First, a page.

“As a young journalism student the political influence of Australia’s few male media moguls was apparent; that was more than a quarter of a century ago.
When I graduated the industry leaders included Murdoch, Packer, Holmes à Court, Fairfax, Bond and Stokes. There wasn’t a woman in sight – not as an owner, nor as the head of any media group.
Today, we finally have a woman; Gina Rinehart who has in recent times become a shareholder of two large media groups (Fairfax and Network Ten).
The boys have, since the beginning of time, had a concentrated hold and complete dominance in television, radio and the Australian press. The media has influenced what we think, read, see, hear, believe and buy.
This is the primary reason as why women are continuously portrayed by the media in unacceptable sexist ways: men both provide the message and they are the messengers. Violence, sexually offensive, degrading, unflattering and demeaning images of women are delivered daily on all platforms.
It wasn’t until 2011 that Fairfax appointed its first female editor to the Sydney Morning Herald. Amanda Wilson was, and still is, the first and only female editor in Fairfax’s 180-year history.
To finally have a few women in this powerful male dominated space is encouraging, we might even get a different perspective of the world and start seeing a more positive focus on women; a view that shows women are great contributors to our economy and communities – it might even reduce violence against women and show future generations that ‘equality’ is not just a word.
Regardless of your political inclination, it is interesting to hear certain male politicians are requesting the media provide our first female Prime Minister with the same courtesies extended to her male predecessors. Bob Brown recently told journalists that: “the degree of relentless criticism on this Prime Minister coming from male commentators … is sexist and quite ridiculous at times.”
Research shows there is a pattern of misrepresentation, which “underestimates the economic role of women and automatically assigns them to a lower status and/or subordinate positions”. The visibility of powerful, successful and influential women in the media is limited and segregated, providing a totally distorted view of our society.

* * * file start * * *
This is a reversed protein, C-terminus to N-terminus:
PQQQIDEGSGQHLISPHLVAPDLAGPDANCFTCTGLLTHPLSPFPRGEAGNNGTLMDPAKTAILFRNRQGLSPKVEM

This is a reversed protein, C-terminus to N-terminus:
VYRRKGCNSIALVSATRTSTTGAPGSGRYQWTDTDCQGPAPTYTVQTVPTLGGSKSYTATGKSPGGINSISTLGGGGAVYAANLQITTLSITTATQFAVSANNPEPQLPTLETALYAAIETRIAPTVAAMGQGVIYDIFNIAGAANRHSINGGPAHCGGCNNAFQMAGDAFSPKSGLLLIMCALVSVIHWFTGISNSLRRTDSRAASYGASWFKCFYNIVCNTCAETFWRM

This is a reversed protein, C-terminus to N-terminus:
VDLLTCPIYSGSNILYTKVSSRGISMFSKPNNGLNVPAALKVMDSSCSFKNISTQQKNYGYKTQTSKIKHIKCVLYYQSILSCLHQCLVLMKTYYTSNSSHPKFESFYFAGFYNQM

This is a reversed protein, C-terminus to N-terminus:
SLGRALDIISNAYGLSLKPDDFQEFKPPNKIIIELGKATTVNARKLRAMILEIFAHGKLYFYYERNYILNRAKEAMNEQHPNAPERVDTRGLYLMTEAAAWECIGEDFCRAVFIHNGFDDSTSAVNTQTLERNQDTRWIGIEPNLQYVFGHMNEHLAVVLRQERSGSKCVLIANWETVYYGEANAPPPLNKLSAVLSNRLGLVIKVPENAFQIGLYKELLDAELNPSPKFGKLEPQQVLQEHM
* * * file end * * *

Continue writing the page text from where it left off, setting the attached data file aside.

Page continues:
We need only look at the portrayal of women in sport to get a very clear picture of how the media represents men as strong, intelligent, powerful and confident and how women are valued primarily for their body, with no recognition of skill or intellect.
Ridiculous indeed and the portrayal of women across the board is absurd!
And so too is the recent outrage at Ms Rinehart’s business diversification.
I note that every time I read an article about Ms Rinehart, or hear about her business dealings on radio or television, she is referred to as “the daughter of the late mining magnate Lang Hancock”. This information is superfluous and it is not in the public interest!
Why is the father of the male billionaire constantly excluded and the father of the female billionaire continuously included? Blatant conscious sexism, perhaps?
The portrayal of successful women in, business, sport, politics and community should be equal to that of men, but it’s not and therefore not to be tolerated.
Our economy competes globally; women are great contributors, yet the archaic and demeaning portrayal of women as being weak, fragile, sex symbols and/or incompetent continues at an alarming level. Reporters, journalists, subeditors and editors are constantly breaching their code of ethics and nothing is done about it.
Women have the same rights as men in this country; it’s about time the media started reading their own code of ethics and start adhering to it, as well as observing our anti-discrimination laws.
Any and every woman in this country, irrespective of financial or political status, has the right to do business in any industry she wants. If Ms Rinehart has decided to play in the boys’ media sandpit it is her democratic right to do so and should have the right to keep her family private emails private.
You as a consumer (women make more than 80% of consumer decisions) have the power of the purse and you can influence and affect this and every other business. Remember if women stop buying, the economy will stop dead in its tracks.
Next time you buy something, ask yourself ‘whom am I giving my money to and who will reap the benefits of my hard earned cash?’.”